The target of the individual in a peculiar case which led to heinous crimes casted was due to opening of a document which was a bait to install Netwire- a malware. The bait was eventually delivered through a file and what prompted a person to open that link was a Drop box sent to him on his email was actually opening a Pandora Box of malicious command and control server. An emphasis to understand the technicality that Netwire stands for a malware which gives control of the infected system to an attacker. This in turn paves way for data stealing, logging keystrokes and compromise passwords. In the similar vein the Pegasus used the tactic to infiltrate the user’s phones in 2019.

Cyber Security – Attacking Power Distribution Systems

The intrusions by Chinese hacker groups in October, 2020 as brought out by Recorded Future was done through Shadow Pad which opens a secret path from target system to command and control servers. And, the main target is sectors such as transportation, telecommunication and energy .And , there are different tags that are being used by the Chinese Espionage Industry such as APT41, Wicked Spider and Wicked Panda , etc.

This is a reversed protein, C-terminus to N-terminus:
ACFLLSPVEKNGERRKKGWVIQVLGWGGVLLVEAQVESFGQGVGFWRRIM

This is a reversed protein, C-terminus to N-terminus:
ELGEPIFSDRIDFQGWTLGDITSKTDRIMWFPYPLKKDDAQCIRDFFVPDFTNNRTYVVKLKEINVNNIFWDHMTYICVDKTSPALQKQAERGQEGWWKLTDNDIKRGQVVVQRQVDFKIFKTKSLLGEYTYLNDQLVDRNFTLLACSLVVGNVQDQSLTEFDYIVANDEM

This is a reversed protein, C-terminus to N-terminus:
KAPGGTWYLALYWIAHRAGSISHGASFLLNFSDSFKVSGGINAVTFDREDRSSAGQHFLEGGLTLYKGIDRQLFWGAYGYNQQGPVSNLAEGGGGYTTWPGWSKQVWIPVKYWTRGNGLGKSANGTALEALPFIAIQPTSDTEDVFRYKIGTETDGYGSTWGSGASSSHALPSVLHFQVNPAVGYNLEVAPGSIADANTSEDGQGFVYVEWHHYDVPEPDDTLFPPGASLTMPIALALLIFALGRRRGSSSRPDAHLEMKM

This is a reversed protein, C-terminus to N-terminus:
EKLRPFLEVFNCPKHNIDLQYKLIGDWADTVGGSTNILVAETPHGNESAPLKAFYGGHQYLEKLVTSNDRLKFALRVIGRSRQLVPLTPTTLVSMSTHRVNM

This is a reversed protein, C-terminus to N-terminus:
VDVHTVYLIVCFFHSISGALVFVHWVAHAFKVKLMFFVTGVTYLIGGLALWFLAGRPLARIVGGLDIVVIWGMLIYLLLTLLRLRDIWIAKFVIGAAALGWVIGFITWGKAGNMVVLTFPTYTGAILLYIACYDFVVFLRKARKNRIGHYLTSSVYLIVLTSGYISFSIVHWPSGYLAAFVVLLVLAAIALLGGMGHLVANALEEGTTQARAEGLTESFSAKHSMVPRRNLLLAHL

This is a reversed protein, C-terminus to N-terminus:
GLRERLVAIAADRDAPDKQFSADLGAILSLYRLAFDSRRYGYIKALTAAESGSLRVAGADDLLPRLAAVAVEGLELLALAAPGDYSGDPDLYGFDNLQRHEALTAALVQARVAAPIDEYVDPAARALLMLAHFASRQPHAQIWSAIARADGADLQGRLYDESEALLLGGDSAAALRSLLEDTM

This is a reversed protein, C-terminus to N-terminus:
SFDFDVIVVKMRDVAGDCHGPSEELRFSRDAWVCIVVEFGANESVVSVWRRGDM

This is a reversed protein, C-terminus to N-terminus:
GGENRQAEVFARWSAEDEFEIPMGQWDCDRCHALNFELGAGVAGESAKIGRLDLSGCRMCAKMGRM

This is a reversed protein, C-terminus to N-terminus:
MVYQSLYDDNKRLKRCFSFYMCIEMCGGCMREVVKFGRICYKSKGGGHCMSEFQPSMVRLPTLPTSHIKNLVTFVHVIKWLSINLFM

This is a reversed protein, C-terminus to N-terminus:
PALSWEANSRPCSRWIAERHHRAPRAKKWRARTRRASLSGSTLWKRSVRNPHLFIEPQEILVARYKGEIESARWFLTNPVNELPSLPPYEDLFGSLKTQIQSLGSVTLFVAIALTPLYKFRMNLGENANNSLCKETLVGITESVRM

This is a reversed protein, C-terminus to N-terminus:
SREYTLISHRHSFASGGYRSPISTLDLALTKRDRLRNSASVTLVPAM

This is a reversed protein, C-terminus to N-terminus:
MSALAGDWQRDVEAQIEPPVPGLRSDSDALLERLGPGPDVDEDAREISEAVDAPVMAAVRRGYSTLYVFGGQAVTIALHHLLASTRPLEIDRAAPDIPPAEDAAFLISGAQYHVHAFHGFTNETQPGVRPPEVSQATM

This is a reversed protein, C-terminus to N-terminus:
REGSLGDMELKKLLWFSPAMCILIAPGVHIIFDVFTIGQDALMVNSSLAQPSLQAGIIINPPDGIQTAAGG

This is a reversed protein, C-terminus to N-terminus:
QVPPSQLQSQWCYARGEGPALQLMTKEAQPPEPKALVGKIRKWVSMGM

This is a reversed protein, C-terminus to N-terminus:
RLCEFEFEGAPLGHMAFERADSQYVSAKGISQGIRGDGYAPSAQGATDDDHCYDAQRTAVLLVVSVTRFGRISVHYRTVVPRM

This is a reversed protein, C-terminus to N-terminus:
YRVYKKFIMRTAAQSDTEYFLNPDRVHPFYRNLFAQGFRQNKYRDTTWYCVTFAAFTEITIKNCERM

The institutions backing legitimisation

The Institutions which are at working under the cyber security surveillance are the National Security Council and National Information Board headed by National Security Adviser helping in framing India’s cyber security policy .Then, in 2014 there is the National Critical Information Infrastructure Protection Centre under the National Technical Research Organisation mandating the protection of critical information infrastructure. And, in 2015 the National Cyber Security Coordinator advises the Prime Minister on strategic cyber security issues. In the case of nodal entity , India’s Computer Emergency Response Team (CERT-in) is playing a crucial role under the Ministry of Electronics and Information Technology(MEITY).But, there is a requirement of clarity in National Cyber Security Policy of 2013 and the needed updates desired in it respectively.